When you start a business you go through a start-up phase where everything is exciting, new and the whole focus is on growth and what you arent thinking about is the opposite to that. Survival meant laying off people who helped build the business, friends, and doing that three times and each time thinking that will be the last time. Justin Cooke

An enterprising character is not only needed at start-up stage but, in todays fast-changing marketplace with customers becoming ever-more demanding, it is crucial for a business to survive. In order to stretch ahead from the competition, young entrepreneurs have to anticipate future consumer demands and identify areas for potential growth in the future. At Innocent Drinks, for example, there is one person on the team who is their NBT (the Next Big Thing) Manager and that person works full-time on seeking out potential new opportunities for their brand and company. James Dyson believes that, despite enormous growth, his company still exhibits its enterprising character: I dont think weve ever particularly thought that were sustaining something here in the sense that every day we come in is an entrepreneurial day because were investing more and more in new projects and taking bigger and bigger risks. When we come in, its just as we came in right at the beginning. Weve still got huge problems to solve, weve still got big risks to take, deadlines to meet, launches to get right and so it feels exactly the same as it did ten years ago. James Dyson

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Tips from young entrepreneurs on sustaining a business


In the previous report (http://www.rsa.org.uk/onians/pastawards.htm) the young entrepreneurs were asked what tip they would give to would-be young entrepreneurs just embarking on an enterprise. This time, the entrepreneurs were asked for their advice on sustaining and developing an enterprise. Here are some of the responses:

Keep assessing your situation. Work out if that is where you are still making your money and that logistically everything is up to scratch. Constantly look for the new thing as well as doing what youre doing. Keep on your toes. Abi Williams Co-founder of the fashion design business Rude.

There is nothing wrong with organic growth. Dont get caught up in greed. Dont gun for growth. Gun for profitability and sustainability. Dont get caught up in I want to be the biggest. Instead, focus on I want to be the best. Justin Cooke Founder of the new media agency Fortune Cookie.

Reflect quite hard about your allocation of time. Your time allocation should be different as the business matures. You probably need to spend less time on the stuff you really enjoy. Brent Hoberman Co-founder of lastminute.com

Always treat engineering and development of new technology as the most important area for business and invest in it as much as you dare and always continue to take risks and do not be tempted to sell out. Keep the business wholly in your own control. Invest hugely in R&D and keep ahead of everybody else stretch away rather than allow them to catch up. James Dyson Founder of Dyson International.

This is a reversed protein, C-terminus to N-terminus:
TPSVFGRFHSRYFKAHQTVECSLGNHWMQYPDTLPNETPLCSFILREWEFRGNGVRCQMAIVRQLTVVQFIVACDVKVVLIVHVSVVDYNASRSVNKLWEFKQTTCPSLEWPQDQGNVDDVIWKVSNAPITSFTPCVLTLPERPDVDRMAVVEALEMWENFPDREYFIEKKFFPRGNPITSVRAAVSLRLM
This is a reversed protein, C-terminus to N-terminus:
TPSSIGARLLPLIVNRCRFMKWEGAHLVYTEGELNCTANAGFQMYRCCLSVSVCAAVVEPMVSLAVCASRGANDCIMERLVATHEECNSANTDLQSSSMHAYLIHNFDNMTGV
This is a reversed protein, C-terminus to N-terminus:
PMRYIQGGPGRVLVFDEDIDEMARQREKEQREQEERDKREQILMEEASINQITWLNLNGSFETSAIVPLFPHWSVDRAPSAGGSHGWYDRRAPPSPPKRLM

If youve lost the passion, get out. To sustain a business, you must always have the passion. Daryl Arnold Co-founder of new media agency Profero.

Keep the main thing, the main thing. Find out what youre about and have it as central, single-minded, pretty simple thought and get everyone in the company to understand that and make every decision against it. Richard Reed Co-founder of smoothie manufacturer Innocent Drinks.

Youve got to look around you, youve got to talk to people who are older and wiser. You dont have to agree with them but you have to take it on board. Dont lose the ambition, attenuate it with a bit of the knowledge that is knocking around you and go out and do your business with passion. Gary Lockton Co-founder of Seriously Digital.

Surround yourself with good people. Richard Branson said that once. What he has been very smart at doing is surrounding himself with good people. He might be the man with all the profile but in fact Virgin is the product of a very strong management team. Rebecca Battman Founder of design agency On Brand.

Get in the best people you could possibly afford, you wont regret it. I mean experienced people. They cost more but every time Ive done that it has turned out to be the best thing Ive done. Im not saying you shouldnt be nurturing talent because youve always got to do that as well but I think you need the blend. I think those people who have experience and who are the top of their game, youre going to pay a premium for them but if you can afford them, they are worth their weight in gold. Demis Hassabis Founder of computer games company Elixir Studios.